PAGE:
Israel's Davis Cup team will play Sweden in a nearly empty arena in Malmo this weekend because the town fathers don't like Israelis.
Simple as that.
They dared both the national and international tennis federations to do something about it.
"Of course we regret the situation, even for us," Swedish Tennis Federation chief Stefan Dahlbo said in a telephone interview Tuesday.
If you thought the next thing he was going to say was how competitors on both sides are cheated when the playing field isn't level, you haven't been paying attention to the international sports scene.
"We have a match at home, and will not have the support we hoped for. But there will be journalists and officials in the hall, and at least," he added cheerfully, "it will be shown on television."
ITF boss Francesco Ricci Bitti sounded similarly crushed.
"Of course, it's regrettable there will be no people there. But apart from that," he said, "both teams will be allowed to play. The winner will advance to the second round."
"Davis Cup is like a watch," Ricci Bitti added. "We have to keep everything, each round, moving forward together."
If that sounds familiar, it should.
Two weeks ago, United Arab Emirates officials denied an entry visa at the last minute to block Israeli Shahar Pe'er from playing in the Dubai Tennis Classic. Citing "events witnessed in the region" - the three-week war in January between Israel and Islamic militants in Gaza - they, too, dared the people who run women's tennis to do something about it.
Pe'er's fellow players, tournament sponsors and stakeholders in the Women's Tennis Association all agreed it was "outrageous," a violation of everything sport stands for.
Then they played the tournament anyway, and everyone went home with a hefty check - except the Tennis Channel, which canceled plans to televise the tournament back to the United States in protest.
Not long after leaving town, the WTA handed their hosts a bill for another $300,000 - the largest fine ever levied by the association, but chump change to the oil sheiks who bankroll the event. Not surprisingly, the fine has already been appealed.
Some saw a victory of sorts the following week, when Israeli doubles player Andy Ram was allowed to play in an ATP men's event in Dubai and US star Andy Roddick, the defending champion, pulled out in protest. If so, it was short-lived.
Sweden's capitulation in what is best described as a political stunt - and some would suggest collaboration isn't too strong a word - only emboldens the next city or state with a sports team and a grudge determined to do the same.
It's what happens when well-meaning people like WTA Tour chairman Larry Scott and Ricci Bitti don't do enough. And just like Scott, Ricci Bitti promised to stop it from happening - the next time.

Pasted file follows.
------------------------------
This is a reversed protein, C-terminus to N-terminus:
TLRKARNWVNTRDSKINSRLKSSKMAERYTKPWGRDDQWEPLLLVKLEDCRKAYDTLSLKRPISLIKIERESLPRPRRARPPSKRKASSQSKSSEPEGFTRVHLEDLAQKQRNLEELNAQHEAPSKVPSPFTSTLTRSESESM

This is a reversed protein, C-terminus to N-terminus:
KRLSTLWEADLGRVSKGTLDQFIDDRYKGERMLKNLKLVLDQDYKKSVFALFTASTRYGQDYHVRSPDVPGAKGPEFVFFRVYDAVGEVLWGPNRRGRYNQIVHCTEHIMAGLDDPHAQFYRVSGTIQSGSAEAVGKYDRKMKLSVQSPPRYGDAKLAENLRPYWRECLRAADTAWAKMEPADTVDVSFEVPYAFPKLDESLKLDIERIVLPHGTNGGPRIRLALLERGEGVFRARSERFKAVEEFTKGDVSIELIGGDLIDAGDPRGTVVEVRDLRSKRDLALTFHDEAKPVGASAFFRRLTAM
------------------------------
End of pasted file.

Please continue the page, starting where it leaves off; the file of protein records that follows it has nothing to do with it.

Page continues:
"I believe sports and politics are not excluding each other, and never will," he said.
"But what is not acceptable is when politicians use sport for their own position. Surely, the city of Malmo will not be welcome to organize such an event again. We will discuss this when we meet with the Davis Cup committee and board of the ITF at the end of March."
None of it, from after-the-fact promises to the angry demonstrations expected outside Malmo's 4,000-seat Baltic Hall, is new to Israeli sportsmen.
They were driven out of most Asian competitions 20 years ago and relocated in much-tougher European groups. Rather than compete against Israelis, athletes from neighboring Middle East states, notably Saudis and Iranians, routinely withdraw from international events like the world championships, Olympics and even Special Olympics - rarely with more than a warning or a slap on the wrist.
Even so, few imagined the recreation committee in a town of 280,000 would get away with hijacking Sweden's reputation to advance its own anti-Israel agenda.
"My personal opinion," mayor Ilmar Reepalu told the local newspaper Sydsvenska Dagbladet on January 20, "is that one should not play a match against Israel at all in this situation.
"A large part of Malmo's population is from the Middle East... I understand they are uncomfortable about this and want to demonstrate. This is not a match against just anybody. It's a match against the state of Israel."
As the controversy picked up steam, Reepalu softened his tone. Though police submitted contingency plans in advance to both the national and international federations to secure the municipal hall, Reepalu said the closed doors were necessary because the city was liable for any problems inside.
Then he rebuffed last-minute halfhearted attempts by both the Swedish tennis and sport federations to move the matches to Stockholm.
"It's a pity," former tennis great and national hero Stefan Edberg said during a telephone interview from Stockholm.
"You always want sport to go ahead as planned. That's always the best choice. Even so, it probably would have been better," he added, "to play these games in another country."
No sports federation has demonstrated the stomach for that yet. Instead, some 1,000 policemen from seven counties around Malmo will be on hand outside the arena amid fears that protests could turn violent.
"I think it's a wrong decision," said Ram, after practice in the Malmo arena Tuesday. "I think it maybe can open the door for other countries to make a stupid decision like this one."
Count on it.
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